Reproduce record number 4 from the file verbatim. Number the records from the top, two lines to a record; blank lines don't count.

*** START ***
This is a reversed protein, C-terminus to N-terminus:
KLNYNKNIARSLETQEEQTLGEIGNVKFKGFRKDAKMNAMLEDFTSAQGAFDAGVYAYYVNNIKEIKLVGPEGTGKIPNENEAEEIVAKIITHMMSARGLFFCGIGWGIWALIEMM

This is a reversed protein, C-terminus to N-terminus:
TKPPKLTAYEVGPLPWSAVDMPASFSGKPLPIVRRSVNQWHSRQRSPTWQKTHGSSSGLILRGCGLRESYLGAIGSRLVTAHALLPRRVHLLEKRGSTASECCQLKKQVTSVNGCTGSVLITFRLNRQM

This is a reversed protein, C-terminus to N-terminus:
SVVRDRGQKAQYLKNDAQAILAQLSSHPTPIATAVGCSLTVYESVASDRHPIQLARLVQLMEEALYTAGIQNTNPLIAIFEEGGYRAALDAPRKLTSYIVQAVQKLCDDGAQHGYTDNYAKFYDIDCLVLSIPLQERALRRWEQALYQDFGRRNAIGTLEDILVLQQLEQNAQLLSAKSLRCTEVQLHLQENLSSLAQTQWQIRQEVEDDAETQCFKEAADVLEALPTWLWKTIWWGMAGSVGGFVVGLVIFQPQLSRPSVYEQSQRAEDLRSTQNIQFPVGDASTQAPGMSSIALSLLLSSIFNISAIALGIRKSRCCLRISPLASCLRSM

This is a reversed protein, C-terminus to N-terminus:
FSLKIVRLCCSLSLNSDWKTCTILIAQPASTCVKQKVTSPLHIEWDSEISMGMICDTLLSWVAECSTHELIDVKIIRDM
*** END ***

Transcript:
This is a reversed protein, C-terminus to N-terminus:
FSLKIVRLCCSLSLNSDWKTCTILIAQPASTCVKQKVTSPLHIEWDSEISMGMICDTLLSWVAECSTHELIDVKIIRDM